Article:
Latvian presidency events will emphasise business needs

 A number of events during Latvia's EU council presidency will highlight the need to prioritise business to achieve economic growth, write Gundars Strautmanis and Vitālijs Gavrilovs.

The current EU council presidency is the first time Latvia has held the rotating presidency. Its priorities are a competitive Europe, a digital Europe, a committed Europe, a secure Europe and a greater role for Europe on the international stage, particularly in view of the fact that 2015 is the European year for development.

Social partners and employers in particular are playing an active role in the work of the presidency. They are putting forward their own priorities and highlighting that the only way to facilitate development in Europe is through business. The business environment and protection of investors therefore needs to be improved, and convergence between less developed and more developed member states facilitated. Specifically, the priorities of business organisations involve developing and rolling out the Juncker investment plan which should promote renewed economic activity and growth in Europe, encouraging investment in Europe.

One of the key business events organised under the Latvian presidency will be the eastern partnership business forum which aims to boost cooperation across borders. The objective is to promote direct business cooperation, trade and investment between the EU and the eastern partnership countries, as well as other countries, by creating a more favourable environment for business and supporting the strengthening of existing business links and enabling the creation of new ones.

"Businesses want to direct the attention of European Union and member state leaders to the importance of creating a political, economic and financial environment that will boost investment, growth and jobs"

The employers' confederation of Latvia which is running the event has emphasised that it is crucial to use this discussion platform to re-establish pragmatic business-to-business cooperation between the European Union, its partner countries, Russia and the central Asia region. Given its historical development and geographical proximity, Latvian business is well equipped and ready to share its experiences with European partners with a view to establishing long-lasting and mutually beneficial relationships with these regions. Latvian employers believe that economic cooperation can be a bridge bringing the EU, Russia, Ukraine and other countries and regions involved together.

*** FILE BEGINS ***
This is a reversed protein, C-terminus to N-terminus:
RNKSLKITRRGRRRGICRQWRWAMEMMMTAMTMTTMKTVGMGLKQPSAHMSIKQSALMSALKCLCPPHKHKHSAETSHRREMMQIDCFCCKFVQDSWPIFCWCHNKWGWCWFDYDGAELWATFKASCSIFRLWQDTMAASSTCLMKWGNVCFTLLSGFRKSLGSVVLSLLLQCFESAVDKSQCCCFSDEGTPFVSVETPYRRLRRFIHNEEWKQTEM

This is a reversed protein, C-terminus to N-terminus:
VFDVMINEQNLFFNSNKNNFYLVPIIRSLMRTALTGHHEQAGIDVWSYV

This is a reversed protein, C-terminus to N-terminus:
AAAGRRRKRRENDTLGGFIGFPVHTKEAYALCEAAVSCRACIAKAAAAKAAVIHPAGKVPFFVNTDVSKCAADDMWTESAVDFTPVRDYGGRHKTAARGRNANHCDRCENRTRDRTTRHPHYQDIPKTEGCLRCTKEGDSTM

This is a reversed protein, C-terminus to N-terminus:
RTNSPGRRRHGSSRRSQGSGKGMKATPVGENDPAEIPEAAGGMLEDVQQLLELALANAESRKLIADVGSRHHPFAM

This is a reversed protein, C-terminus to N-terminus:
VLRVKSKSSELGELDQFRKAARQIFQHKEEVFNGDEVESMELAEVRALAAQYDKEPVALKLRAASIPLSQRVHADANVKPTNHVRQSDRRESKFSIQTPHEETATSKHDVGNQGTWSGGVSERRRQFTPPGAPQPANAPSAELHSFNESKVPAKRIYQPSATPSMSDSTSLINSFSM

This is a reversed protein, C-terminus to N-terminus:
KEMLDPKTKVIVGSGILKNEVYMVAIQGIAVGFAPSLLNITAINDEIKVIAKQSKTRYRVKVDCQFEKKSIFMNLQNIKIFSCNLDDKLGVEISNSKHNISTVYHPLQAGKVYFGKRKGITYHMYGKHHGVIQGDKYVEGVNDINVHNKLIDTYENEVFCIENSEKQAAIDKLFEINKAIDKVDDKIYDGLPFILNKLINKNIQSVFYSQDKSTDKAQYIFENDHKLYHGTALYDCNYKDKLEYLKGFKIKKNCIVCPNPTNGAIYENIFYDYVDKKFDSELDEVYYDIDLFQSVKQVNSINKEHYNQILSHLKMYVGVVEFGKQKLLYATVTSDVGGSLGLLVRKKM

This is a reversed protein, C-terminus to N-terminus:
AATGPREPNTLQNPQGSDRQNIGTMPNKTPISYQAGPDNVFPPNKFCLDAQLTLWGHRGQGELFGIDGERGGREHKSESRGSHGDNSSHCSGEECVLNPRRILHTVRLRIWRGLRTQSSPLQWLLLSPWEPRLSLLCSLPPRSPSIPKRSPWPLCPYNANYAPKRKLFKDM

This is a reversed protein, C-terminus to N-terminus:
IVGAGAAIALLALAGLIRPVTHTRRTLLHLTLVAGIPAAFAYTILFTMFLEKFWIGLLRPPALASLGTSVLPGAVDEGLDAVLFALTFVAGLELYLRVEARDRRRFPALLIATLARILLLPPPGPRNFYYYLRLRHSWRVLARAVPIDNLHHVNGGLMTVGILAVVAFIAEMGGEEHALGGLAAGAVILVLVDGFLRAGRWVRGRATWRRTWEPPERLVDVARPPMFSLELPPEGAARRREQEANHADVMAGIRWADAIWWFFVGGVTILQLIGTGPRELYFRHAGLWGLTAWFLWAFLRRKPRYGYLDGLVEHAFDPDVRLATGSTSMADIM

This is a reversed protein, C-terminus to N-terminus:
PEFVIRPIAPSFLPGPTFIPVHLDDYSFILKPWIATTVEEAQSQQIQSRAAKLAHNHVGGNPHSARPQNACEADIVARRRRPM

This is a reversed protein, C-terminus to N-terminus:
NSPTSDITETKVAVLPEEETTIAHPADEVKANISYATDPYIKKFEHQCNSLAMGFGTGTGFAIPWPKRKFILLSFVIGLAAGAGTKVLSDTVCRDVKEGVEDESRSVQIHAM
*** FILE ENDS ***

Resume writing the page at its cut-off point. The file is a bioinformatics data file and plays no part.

This will form one of the main topics on the agenda of the Business Europe council of presidents meeting hosted by the employers' confederation of Latvia this spring and attended by business leaders from all EU and European economic area countries.

Eurochambres will hold a general assembly and a forum in Latvia in cooperation with its member organisation, the Latvian chamber of commerce and industry. Guests will include dignitaries from five central Asian states: Kazakhstan, Uzbekistan, Tajikistan, Turkmenistan and Kyrgyzstan.

One of the priorities of the presidency is digital agenda. Latvia is one of the EU's leaders in the area of digital development, therefore the presidency is an ideal opportunity to encourage other member states to follow its example. The priority for Latvian business is further development of the digital single market, which can significantly contribute to Europe's growth. One of the events geared towards this goal will be the European digital agenda assembly.

Regional economic development is also a significant area, therefore, the employers' confederation of Latvia is also organising a top-level presidency-related conference to discuss opportunities to facilitate entrepreneurship in EU regions. The event is being held in two Latvian cities to showcase the best examples of development using EU structural funds. Social dialogue will also be discussed in detail in a separate presidency event in March where employer and employee organisations will gather.

Businesses want to direct the attention of European Union and member state leaders to the importance of creating a political, economic and financial environment that will boost investment, growth and jobs. We also hope that the presidency will launch a debate on a new European global strategy instead of one focusing on individual regions. Europe should step up the role of business in this process and decision-makers should realise that their decisions need to promote stability, social peace and investment.


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